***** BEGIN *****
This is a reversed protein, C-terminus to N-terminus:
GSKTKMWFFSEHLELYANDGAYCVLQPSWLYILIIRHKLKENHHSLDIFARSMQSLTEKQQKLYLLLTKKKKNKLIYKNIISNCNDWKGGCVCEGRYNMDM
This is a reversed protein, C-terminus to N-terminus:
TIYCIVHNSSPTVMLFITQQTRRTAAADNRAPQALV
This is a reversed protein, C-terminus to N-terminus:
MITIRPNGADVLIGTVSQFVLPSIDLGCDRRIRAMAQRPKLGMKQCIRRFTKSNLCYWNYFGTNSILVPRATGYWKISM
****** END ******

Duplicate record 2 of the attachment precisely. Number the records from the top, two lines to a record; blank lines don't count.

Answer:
This is a reversed protein, C-terminus to N-terminus:
TIYCIVHNSSPTVMLFITQQTRRTAAADNRAPQALV